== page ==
We cannot go a day without someone raising the alarm about the gigantic derivatives market, which has a notional value of over half a quadrillion dollars. But despite all the talk about how difficult it is to regulate this ultra-complext market, there’s a really, really easy way to stop derivatives from posing any threat to the financial system.
The first thing we need to do is understand exactly how derivatives create systemic risk. The best place to start is with the story of what happened to AIG, the world’s most toxic company. AIG sold credit default swaps on hundreds of billions of dollars of credit instruments, promising its customers that it would make good on any shortfalls from the revenue streams of those instruments.
When AIG turned out to have insufficient capital to collateralize these obligations, it fell into financial ruin. The bankruptcy of AIG on its own wouldn’t have been a financial calamity. What made its collapse so threatening was that so many big banks had built their balance sheets around AIG’s credit default swaps. If AIG went under, the balance sheets of many banks would have been exposed as far weaker than investors, creditors or regulators had thought.
Regulators require banks set aside capital to guard against future losses. When banks buy riskier assets, they have to set aside more capital. Setting aside capital is costly because banks cannot use that money to lend or trade–it is basically idle money. To avoid setting aside more capital, banks used credit default swaps to make risky assets look less risky. Because someone else promised to make good if the assets went bad, the banks were able to treat the assets as less risky.
If AIG had declared bankruptcy, the banks would not have been able to rely on AIG’s credit default swaps to reduce risk. Regulations would have required them to add billions more to capital reserves, and banks didn’t have those billions readily available. To meet the reserve requirements once the swaps were rendered worthless, they would have had to quickly sell assets at a time when everyone else was doing the same thing. This scene–everyone selling and no one buying in a scramble to raise capital–is the financial armageddon regulators feared when the bailed out AIG.
The problem wasn’t so much that banks had purchased credit default swaps from AIG. It was how they used them–to reduce their risk on paper and allow more capital to be deployed in the markets.
Once you’ve grasped that concept, the solution to systemic risk created by credit default swaps is easy. We just have to stop giving banks balance sheet credit for buying credit default swaps. That is, we need to require that banks set aside the full amount of capital we think they need to reserve against the risks on their balance sheets without regard to any “credit enhancements.”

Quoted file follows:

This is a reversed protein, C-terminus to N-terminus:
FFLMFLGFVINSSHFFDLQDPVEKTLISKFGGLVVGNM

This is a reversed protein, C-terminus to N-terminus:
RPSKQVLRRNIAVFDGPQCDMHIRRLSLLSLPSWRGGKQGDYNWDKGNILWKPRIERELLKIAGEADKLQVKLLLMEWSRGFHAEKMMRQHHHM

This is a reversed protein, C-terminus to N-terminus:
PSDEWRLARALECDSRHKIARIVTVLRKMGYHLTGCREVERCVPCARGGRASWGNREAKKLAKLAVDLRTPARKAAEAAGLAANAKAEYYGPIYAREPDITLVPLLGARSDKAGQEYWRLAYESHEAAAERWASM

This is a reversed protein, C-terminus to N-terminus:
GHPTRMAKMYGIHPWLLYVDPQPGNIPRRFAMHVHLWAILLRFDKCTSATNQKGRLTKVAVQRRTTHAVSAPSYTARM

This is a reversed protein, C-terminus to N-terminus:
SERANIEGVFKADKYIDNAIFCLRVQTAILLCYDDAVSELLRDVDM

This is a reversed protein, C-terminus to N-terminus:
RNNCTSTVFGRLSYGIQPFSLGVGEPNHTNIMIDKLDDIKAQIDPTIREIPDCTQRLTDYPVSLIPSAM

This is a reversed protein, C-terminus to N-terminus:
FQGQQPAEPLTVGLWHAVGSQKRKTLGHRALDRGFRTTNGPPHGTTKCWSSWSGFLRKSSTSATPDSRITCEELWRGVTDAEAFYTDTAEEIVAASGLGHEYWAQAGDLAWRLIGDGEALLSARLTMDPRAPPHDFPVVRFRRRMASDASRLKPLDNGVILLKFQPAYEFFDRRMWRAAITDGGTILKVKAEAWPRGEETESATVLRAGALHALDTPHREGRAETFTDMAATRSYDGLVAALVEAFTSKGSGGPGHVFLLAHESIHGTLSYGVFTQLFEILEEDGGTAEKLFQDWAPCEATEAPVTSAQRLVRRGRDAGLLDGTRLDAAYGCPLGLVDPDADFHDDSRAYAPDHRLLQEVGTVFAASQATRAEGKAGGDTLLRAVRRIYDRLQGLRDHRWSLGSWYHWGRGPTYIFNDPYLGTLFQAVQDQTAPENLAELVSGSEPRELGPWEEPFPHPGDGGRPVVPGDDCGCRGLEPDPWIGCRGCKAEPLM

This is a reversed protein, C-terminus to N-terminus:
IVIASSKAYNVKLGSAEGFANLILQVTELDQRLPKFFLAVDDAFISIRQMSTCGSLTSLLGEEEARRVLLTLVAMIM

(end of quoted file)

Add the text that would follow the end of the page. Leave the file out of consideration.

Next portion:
That’s it. One simple change that doesn’t require any new regulatory oversight or bans on trading derivatives.
Of course, implementing this change will be very difficult. In the first place, we’d be accomplishing the regulatory equivalent of the collapse of AIG. Banks would have to raise more capital and lend out less in order to fill the balance sheet hole created by full discounting credit default swaps. In order to make this process less painful, the change would probably have to be phased in over a number of years.
We’d also have a smaller global banking system and less available credit. This would mean that it would be more difficult for individuals and businesses to borrow, slowing economic growth. But the banking system would be far more stable.
Some advocates of credit default swaps would probably argue that this proposal has the perverse incentive of telling banks not to insure against balance sheet risks. In a sense, it does do this by refusing to give banks credit for purchasing credit default swaps. But since banks proved so bad at gauging the counter-party risk when buying credit default swaps–in part because they were buying them to meet regulatory requirements rather than actually insure against risk–we might decide that the actual cost of this anti-insurance incentive isn’t so high.
Risk management professionals might object on similar grounds. They may argue that not giving banks balance sheet credit for asset insurance would create a divorce between the real risks faced by banks and the regulatory view of their risk. If a bank has insurance that limits losses on $100 worth of assets to just $5, why should it have to reserve against those $95? The response is quite simple: we don’t believe the banks are good at knowing in advance whether that insurance is actually worth anything, so we’re not giving them credit for it.
More importantly, banks and financial firms that want to protect themselves against risk above and beyond balance sheet requirements would still be free to purchase credit default swaps. Naked credit default swaps could still be used to hedge against risks that are otherwise uninsurable. The derivatives markets would remain free and open, and credit default swaps could still be used as genuine risk management tools.
This simple change in the way capital reserves at banks are calculated is the functional equivalent of raising the reserve requirements themselves. Perhaps the costs to the economy would be too high. But we should at least keep in mind that we can eliminate this source of systemic risk if we want to.
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